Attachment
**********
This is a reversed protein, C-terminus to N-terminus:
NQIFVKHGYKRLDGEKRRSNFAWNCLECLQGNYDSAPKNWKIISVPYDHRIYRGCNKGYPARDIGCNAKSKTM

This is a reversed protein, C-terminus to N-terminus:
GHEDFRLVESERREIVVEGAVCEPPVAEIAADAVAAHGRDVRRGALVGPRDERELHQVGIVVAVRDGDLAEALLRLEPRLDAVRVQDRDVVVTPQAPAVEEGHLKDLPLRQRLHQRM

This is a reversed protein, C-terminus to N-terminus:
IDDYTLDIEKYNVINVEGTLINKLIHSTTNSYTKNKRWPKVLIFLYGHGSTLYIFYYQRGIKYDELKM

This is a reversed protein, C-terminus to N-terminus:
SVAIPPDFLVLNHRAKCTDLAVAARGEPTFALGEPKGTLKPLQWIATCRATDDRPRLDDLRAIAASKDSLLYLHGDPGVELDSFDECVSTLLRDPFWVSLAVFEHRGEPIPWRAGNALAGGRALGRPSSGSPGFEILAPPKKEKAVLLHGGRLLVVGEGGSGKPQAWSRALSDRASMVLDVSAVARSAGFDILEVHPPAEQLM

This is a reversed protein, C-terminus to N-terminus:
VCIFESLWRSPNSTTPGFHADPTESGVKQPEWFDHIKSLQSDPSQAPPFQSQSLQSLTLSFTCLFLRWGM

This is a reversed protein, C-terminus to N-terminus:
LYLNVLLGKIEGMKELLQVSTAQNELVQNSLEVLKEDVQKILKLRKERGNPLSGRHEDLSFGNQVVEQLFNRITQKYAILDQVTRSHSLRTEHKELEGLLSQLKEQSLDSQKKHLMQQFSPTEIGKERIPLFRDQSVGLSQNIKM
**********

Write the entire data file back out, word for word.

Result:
This is a reversed protein, C-terminus to N-terminus:
NQIFVKHGYKRLDGEKRRSNFAWNCLECLQGNYDSAPKNWKIISVPYDHRIYRGCNKGYPARDIGCNAKSKTM

This is a reversed protein, C-terminus to N-terminus:
GHEDFRLVESERREIVVEGAVCEPPVAEIAADAVAAHGRDVRRGALVGPRDERELHQVGIVVAVRDGDLAEALLRLEPRLDAVRVQDRDVVVTPQAPAVEEGHLKDLPLRQRLHQRM

This is a reversed protein, C-terminus to N-terminus:
IDDYTLDIEKYNVINVEGTLINKLIHSTTNSYTKNKRWPKVLIFLYGHGSTLYIFYYQRGIKYDELKM

This is a reversed protein, C-terminus to N-terminus:
SVAIPPDFLVLNHRAKCTDLAVAARGEPTFALGEPKGTLKPLQWIATCRATDDRPRLDDLRAIAASKDSLLYLHGDPGVELDSFDECVSTLLRDPFWVSLAVFEHRGEPIPWRAGNALAGGRALGRPSSGSPGFEILAPPKKEKAVLLHGGRLLVVGEGGSGKPQAWSRALSDRASMVLDVSAVARSAGFDILEVHPPAEQLM

This is a reversed protein, C-terminus to N-terminus:
VCIFESLWRSPNSTTPGFHADPTESGVKQPEWFDHIKSLQSDPSQAPPFQSQSLQSLTLSFTCLFLRWGM

This is a reversed protein, C-terminus to N-terminus:
LYLNVLLGKIEGMKELLQVSTAQNELVQNSLEVLKEDVQKILKLRKERGNPLSGRHEDLSFGNQVVEQLFNRITQKYAILDQVTRSHSLRTEHKELEGLLSQLKEQSLDSQKKHLMQQFSPTEIGKERIPLFRDQSVGLSQNIKM